Outside magazine, October 1994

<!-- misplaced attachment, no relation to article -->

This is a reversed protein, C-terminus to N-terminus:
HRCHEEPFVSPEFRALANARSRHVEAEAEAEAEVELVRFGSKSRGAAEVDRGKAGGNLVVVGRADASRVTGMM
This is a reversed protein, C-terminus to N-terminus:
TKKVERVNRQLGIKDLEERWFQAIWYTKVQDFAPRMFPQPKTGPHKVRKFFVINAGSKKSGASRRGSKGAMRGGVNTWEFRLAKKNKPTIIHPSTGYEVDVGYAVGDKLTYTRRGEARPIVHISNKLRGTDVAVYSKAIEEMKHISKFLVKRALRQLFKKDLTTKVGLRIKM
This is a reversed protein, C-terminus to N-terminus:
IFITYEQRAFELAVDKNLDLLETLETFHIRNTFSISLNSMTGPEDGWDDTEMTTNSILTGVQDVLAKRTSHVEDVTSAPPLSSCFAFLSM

The U.S. bobsled team can't seem to buy a win. First, they bombed at the Olympics in Lillehammer. Then, on a novel summer tour, they got their runners handed to them by those lovable stars, the Jamaican Bobsled Team. The U.S./Jamaica Challenge, a five-city exhibition sprint series played out on specially designed 40-meter tracks sans snow and ice, was actually part of an exotic U.S. team recruiting venture called the 1994 BurliMan Bobsled Push Tour. The race consisted of pushing a sled for about 35 meters and hopping in for a five-meter glide, with the underlying aim of spiriting out a few good pushers. "We were quite successful," says Terry Kent, a spokesperson for the squad. "We had a football player in San Antonio who set a near-record score on our standard strength and speed test." Of course, others weren't so hot. "There were some terrific face-plants when they tried to jump into the sled at the finish line," says Kent. As for the elite guys, the Jamaican two-man team of Wayne Thomas and Winston Watt set a series record at Salt Lake City on July 25, covering the 35 meters in 4.43 seconds.